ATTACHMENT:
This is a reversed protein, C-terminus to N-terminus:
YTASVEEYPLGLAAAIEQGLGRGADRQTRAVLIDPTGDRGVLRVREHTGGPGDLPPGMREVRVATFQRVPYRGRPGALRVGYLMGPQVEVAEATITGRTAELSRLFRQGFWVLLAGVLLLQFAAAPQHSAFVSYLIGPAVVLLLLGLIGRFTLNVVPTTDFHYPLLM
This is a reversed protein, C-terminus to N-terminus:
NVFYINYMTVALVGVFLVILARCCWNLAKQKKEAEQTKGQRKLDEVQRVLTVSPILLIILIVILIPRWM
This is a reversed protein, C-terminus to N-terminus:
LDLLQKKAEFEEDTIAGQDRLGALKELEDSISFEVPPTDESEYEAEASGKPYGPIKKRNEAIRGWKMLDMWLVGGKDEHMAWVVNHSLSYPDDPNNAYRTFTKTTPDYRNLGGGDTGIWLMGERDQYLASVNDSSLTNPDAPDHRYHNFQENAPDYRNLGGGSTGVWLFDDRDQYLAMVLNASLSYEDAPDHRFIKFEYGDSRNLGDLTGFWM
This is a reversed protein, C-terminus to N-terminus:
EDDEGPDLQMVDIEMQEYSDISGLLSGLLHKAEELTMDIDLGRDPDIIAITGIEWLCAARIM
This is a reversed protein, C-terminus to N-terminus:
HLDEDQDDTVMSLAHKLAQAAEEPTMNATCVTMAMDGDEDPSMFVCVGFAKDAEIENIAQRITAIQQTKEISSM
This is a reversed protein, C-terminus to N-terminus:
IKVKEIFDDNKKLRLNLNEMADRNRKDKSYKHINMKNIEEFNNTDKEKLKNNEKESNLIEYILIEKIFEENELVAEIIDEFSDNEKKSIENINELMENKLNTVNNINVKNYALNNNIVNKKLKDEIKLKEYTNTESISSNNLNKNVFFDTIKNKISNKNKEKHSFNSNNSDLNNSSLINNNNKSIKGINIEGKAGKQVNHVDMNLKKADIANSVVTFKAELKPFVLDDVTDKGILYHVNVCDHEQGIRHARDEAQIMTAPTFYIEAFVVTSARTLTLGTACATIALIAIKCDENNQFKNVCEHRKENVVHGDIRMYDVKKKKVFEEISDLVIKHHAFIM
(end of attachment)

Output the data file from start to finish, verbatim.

This is a reversed protein, C-terminus to N-terminus:
YTASVEEYPLGLAAAIEQGLGRGADRQTRAVLIDPTGDRGVLRVREHTGGPGDLPPGMREVRVATFQRVPYRGRPGALRVGYLMGPQVEVAEATITGRTAELSRLFRQGFWVLLAGVLLLQFAAAPQHSAFVSYLIGPAVVLLLLGLIGRFTLNVVPTTDFHYPLLM
This is a reversed protein, C-terminus to N-terminus:
NVFYINYMTVALVGVFLVILARCCWNLAKQKKEAEQTKGQRKLDEVQRVLTVSPILLIILIVILIPRWM
This is a reversed protein, C-terminus to N-terminus:
LDLLQKKAEFEEDTIAGQDRLGALKELEDSISFEVPPTDESEYEAEASGKPYGPIKKRNEAIRGWKMLDMWLVGGKDEHMAWVVNHSLSYPDDPNNAYRTFTKTTPDYRNLGGGDTGIWLMGERDQYLASVNDSSLTNPDAPDHRYHNFQENAPDYRNLGGGSTGVWLFDDRDQYLAMVLNASLSYEDAPDHRFIKFEYGDSRNLGDLTGFWM
This is a reversed protein, C-terminus to N-terminus:
EDDEGPDLQMVDIEMQEYSDISGLLSGLLHKAEELTMDIDLGRDPDIIAITGIEWLCAARIM
This is a reversed protein, C-terminus to N-terminus:
HLDEDQDDTVMSLAHKLAQAAEEPTMNATCVTMAMDGDEDPSMFVCVGFAKDAEIENIAQRITAIQQTKEISSM
This is a reversed protein, C-terminus to N-terminus:
IKVKEIFDDNKKLRLNLNEMADRNRKDKSYKHINMKNIEEFNNTDKEKLKNNEKESNLIEYILIEKIFEENELVAEIIDEFSDNEKKSIENINELMENKLNTVNNINVKNYALNNNIVNKKLKDEIKLKEYTNTESISSNNLNKNVFFDTIKNKISNKNKEKHSFNSNNSDLNNSSLINNNNKSIKGINIEGKAGKQVNHVDMNLKKADIANSVVTFKAELKPFVLDDVTDKGILYHVNVCDHEQGIRHARDEAQIMTAPTFYIEAFVVTSARTLTLGTACATIALIAIKCDENNQFKNVCEHRKENVVHGDIRMYDVKKKKVFEEISDLVIKHHAFIM